Friday, December 21, 2012

Mediation and the Science of Decision Making Part V: The Greater the Loss or Gain, the Less Any Incremental Change Matters

In previous posts, I've discussed the theory that individuals act rationally and the efforts of Daniel Kahneman, Amos Tversky, and others to disprove that theory. For example, as I discussed here, Kahneman and Tversky pointed out that people avoid risk when they stand to gain and seek risk when they stand to lose -- hardly rational behavior.  And as I discussed here, people evaluate losses and gains relative to their own reference points, which change over time, rather than to fixed reference points that apply equally to all.  

Another key element of Kahneman’s work is the principle of diminishing sensitivity to loss and gain.  The idea is this: the difference between a gain of $100 and a gain of $200 is $100.  The difference between a gain of $10,100 and a gain of $10,200 also is $100, but the incremental gain in the second example does not have the same impact as the incremental gain in the first.  In other words, for most people the difference between $100 and $200 is far more significant than the difference between $10,100 and $10,200.  

For example, Richard Thaler in 1980 posited that people would go out of their way to save $5 on a $25 purchase, but would not go out of their way to save $5 on a $500 purchase. Others have confirmed this in numerous studies in the years since. Kahneman and Tversky found that 68% of people would drive 20 minutes to save $5 on a $15 calculator (when they also were hypothetically buying a $125 jacket), but only 29% would do so to save $5 on a $125 calculator (and they also were hypothetically buying a $15 jacket).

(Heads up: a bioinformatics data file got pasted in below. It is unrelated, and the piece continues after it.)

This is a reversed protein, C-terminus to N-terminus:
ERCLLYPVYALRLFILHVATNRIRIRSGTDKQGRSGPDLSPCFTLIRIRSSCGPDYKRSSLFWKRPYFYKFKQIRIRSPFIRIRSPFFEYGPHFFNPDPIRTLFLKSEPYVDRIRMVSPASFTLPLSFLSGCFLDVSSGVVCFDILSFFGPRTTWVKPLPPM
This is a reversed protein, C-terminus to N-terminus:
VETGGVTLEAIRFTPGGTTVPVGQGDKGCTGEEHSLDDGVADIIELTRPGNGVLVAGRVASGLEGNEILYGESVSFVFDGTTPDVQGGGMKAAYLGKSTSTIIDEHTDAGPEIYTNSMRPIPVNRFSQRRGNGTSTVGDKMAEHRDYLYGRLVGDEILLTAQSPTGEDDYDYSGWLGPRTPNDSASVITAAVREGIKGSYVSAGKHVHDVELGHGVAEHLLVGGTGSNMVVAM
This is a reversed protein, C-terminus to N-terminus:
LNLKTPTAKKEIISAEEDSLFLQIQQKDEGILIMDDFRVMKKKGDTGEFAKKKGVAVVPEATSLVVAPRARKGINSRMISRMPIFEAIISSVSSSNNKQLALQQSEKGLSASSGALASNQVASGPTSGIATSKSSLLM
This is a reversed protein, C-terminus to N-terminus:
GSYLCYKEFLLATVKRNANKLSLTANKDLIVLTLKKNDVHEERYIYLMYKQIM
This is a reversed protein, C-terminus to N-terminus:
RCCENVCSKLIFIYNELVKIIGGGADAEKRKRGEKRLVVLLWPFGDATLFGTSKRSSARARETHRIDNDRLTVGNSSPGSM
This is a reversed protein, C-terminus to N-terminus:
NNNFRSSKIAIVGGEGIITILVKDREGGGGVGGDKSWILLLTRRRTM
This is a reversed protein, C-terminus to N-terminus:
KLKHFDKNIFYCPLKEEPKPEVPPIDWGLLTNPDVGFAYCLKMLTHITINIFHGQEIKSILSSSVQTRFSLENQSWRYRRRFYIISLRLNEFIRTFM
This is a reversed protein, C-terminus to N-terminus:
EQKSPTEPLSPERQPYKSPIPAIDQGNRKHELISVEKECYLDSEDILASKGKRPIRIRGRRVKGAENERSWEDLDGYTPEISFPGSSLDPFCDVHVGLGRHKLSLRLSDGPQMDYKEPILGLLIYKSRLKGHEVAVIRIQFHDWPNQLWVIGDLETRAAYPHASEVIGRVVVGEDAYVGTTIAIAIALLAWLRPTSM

The total purchase price is $140 in each scenario, and the total savings is $5, but the human reaction is completely different.  That could not be less rational.  

Diminishing sensitivity to incremental change helps to explain the irrational risk avoiding / risk seeking behavior we discussed earlier.  Consider Denise, the salesperson who took the sure thing, even though she likely could have obtained more by taking more risk.  Part of her reason for accepting the settlement may have been her sense that the settlement offered was a large amount of money, and she would not gain dramatically from any incremental increase over and above that amount.  Her sensitivity to any potential increase diminished as her position improved. 

Diminishing sensitivity to loss also helps explain why Company C would choose to take its chances in court. When people face bad situations – for example, when they face a certain loss in settlement, as compared to a larger loss at trial that is not certain but is merely probable – diminishing sensitivity causes them to ignore the greater risk of going forward. In all likelihood, settlement is Company C's best course of action, but its diminishing sensitivity to the potentially greater loss at trial causes it to ignore that greater risk. In other words, it figures that if it is going to lose anyway, it might as well take a shot at trial, where it could lose zero, even if the odds of that outcome are relatively low.   

What all of this points to is this: the diminishing sensitivity to incremental loss and gain has a tremendous impact on the way that people make decisions. Those of us who work to help people resolve difficult situations must understand these cognitive errors in order to do the best job possible for our clients.  

Next time, we will discuss why the difference between a $10,000 loss and an $11,000 loss is much greater than the difference between $10,000 gain and an $11,000 gain:  Losses Loom Larger Than Gains. 

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